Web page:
I know this will be extremely painful to the Phillies front office to part ways with one of their most marketable players, but it has to happen. The Phillies have to change the mentality and the look of this franchise and show everyone – the fans, the community and the players themselves – that no one is untouchable. The debate over trading Chase Utley, Jimmy Rollins, Cole Hamels, Ryan Howard, Cliff Lee, Marlon Byrd and others is gaining the momentum of a runaway freight train. The Phillies should be open to seeing which of these players would bring you the greatest return value for next year and pull the trigger on a deal. You need to improve this team in multiple ways, and with very few minor league options on the horizon, the only way to start accomplishing this is by dealing a major piece NOW.

2) Acquire a “dirt-baller”
Think Larry Bowa, Pete Rose or more recently, a Randy Ready or an Aaron Rowand. A high-energy guy, perhaps not the greatest talent, but someone who understands the game and will play it the right way. I’m not a big fan of the “WAR” statistic (wins-above-replacement), but those numbers do have some merit. You need to bring people that will help you find ways to win ball games and the Phillies need to find players who at least have a positive number in that category (eg., Ben Revere has a -0.4 WAR as of last week, Cesar Hernandez a -0.6, Tony Gwynn Jr. is a -0.8, Dom Brown is a -1). Each season the St. Louis Cardinals have rosters littered with players who know how to play the game and execute the fundamentals. I’m hard pressed to find very many younger players on the Phillies’ current 25-man roster who have shown the ability to do the same, and someone must be brought in to start doing that.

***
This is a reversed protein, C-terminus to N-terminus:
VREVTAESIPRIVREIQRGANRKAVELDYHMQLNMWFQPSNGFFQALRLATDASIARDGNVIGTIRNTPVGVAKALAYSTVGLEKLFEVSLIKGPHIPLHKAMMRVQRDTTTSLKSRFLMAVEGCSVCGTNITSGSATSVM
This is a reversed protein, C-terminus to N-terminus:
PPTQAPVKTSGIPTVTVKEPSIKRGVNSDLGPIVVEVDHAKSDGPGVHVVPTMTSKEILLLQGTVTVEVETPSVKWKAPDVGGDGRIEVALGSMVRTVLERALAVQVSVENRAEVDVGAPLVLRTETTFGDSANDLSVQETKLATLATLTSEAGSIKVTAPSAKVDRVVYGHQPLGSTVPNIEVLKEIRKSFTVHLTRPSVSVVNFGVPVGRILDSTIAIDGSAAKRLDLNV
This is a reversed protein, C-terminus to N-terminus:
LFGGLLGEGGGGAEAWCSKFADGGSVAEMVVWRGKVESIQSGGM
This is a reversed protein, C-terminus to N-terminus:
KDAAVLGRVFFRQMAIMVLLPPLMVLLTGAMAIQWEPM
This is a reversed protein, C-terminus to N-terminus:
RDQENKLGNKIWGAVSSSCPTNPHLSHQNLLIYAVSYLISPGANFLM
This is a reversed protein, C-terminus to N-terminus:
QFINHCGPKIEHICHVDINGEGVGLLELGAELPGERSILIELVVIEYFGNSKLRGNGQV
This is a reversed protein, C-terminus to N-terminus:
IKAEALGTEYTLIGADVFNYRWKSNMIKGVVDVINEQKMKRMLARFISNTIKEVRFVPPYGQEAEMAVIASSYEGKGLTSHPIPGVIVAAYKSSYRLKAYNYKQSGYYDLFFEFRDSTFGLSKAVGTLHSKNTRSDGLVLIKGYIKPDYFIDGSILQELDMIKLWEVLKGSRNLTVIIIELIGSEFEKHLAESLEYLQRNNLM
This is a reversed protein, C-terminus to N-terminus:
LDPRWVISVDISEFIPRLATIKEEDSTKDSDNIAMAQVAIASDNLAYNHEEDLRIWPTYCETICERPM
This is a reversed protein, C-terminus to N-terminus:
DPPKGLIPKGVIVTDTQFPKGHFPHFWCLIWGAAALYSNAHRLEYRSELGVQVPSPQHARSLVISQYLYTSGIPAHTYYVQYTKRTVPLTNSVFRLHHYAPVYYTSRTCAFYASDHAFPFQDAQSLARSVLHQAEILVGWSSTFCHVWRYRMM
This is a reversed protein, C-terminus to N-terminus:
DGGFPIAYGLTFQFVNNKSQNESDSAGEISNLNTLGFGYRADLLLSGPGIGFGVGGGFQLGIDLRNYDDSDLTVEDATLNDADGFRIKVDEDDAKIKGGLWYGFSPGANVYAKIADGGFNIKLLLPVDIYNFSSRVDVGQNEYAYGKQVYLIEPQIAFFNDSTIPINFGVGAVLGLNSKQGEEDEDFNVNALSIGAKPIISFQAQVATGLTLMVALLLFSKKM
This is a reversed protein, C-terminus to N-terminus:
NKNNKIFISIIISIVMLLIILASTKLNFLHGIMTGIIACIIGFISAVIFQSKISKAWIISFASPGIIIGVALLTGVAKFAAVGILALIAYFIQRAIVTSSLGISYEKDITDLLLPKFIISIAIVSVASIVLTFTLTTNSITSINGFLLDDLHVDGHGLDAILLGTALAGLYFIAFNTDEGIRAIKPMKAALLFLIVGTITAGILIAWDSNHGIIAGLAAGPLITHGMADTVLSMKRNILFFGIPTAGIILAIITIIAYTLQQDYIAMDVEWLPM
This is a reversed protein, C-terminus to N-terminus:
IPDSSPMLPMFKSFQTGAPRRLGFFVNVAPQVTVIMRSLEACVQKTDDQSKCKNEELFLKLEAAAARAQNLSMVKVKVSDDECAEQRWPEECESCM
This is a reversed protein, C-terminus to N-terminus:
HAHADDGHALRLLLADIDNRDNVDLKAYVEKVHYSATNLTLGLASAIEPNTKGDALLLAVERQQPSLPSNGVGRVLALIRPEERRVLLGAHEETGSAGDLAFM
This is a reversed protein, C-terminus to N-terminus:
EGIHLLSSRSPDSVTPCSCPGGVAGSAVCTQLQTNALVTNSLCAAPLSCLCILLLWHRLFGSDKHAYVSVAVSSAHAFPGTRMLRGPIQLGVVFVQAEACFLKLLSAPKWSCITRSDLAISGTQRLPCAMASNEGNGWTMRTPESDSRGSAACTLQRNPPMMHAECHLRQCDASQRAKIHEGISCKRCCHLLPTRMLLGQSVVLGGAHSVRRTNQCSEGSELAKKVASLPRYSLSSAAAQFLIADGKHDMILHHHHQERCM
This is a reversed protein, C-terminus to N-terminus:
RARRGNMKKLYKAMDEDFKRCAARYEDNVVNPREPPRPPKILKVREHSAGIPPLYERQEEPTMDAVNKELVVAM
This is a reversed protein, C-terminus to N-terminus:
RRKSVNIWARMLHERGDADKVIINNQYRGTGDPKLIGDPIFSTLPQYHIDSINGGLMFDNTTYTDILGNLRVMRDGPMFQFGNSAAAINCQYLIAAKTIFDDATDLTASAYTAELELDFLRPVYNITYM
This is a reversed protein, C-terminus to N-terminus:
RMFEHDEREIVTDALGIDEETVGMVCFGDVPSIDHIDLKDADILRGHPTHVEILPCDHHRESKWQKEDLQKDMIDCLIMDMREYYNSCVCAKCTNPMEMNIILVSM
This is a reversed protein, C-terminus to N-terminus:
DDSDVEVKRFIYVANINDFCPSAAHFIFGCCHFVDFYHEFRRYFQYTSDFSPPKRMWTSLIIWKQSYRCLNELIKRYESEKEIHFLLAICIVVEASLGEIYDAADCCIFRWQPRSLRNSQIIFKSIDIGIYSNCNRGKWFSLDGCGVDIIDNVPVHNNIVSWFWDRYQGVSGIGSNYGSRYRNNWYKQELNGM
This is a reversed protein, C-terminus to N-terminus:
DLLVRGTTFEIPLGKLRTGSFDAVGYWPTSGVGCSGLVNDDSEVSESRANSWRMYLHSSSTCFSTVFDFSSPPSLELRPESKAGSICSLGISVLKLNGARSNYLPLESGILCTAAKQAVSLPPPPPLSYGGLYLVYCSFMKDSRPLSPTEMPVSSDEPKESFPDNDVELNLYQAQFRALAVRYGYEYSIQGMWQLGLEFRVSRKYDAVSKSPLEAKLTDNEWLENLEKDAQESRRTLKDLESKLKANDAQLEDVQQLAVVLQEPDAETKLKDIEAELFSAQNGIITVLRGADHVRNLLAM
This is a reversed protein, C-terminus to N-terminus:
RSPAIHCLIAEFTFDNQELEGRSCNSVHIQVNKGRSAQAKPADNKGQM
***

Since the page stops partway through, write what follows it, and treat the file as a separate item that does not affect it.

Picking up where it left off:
3) Stop evaluating with rose-collared glasses
John Mayberry, Jr. last year had a WAR of -1.2 and the organization REWARDED him with a near $ 1.1 million raise. He’s had three different seasons to prove himself as a starting outfielder, a platoon outfielder, than a fourth outfielder, a capable pinch-hitter…and has not delivered in any of these roles on a consistent basis (despite a dismal first eight weeks, Mayberry fans would argue he’s deserved more money based on the red-hot June he’s having offensively). The Phillies say Darin Ruf is not an everyday player…fine, then show me a young player who is. Sticking with Revere, Brown and the like when you no longer have reasons to believe in these players is fool’s gold that the team has continued to purchase for three years now.

4) Stop tolerating mental mistakes
Jimmy Rollins made a innocent comment about preseason games being meaningless and he was benched three days IN SPRING TRAINING. If Mayberry can’t shag a fly ball against the fence, then don’t put him out there anymore until he can. If Revere doesn’t remember to tag up on a fly ball with less than two outs or isn’t taking the appropriate lead off a base, then bench ‘em, outright ‘em or option them to Triple-A. Granted, there’s not many major league available players waiting in the wings right now, but giving these guys repeated chances and watching them fail multiple times with mental lapses is not working. I’d rather see Triple-A players Steve Susdorf or Clete Thomas try to fight their way to remain on the big league roster than to see listless players (Brown) not running hard to first base.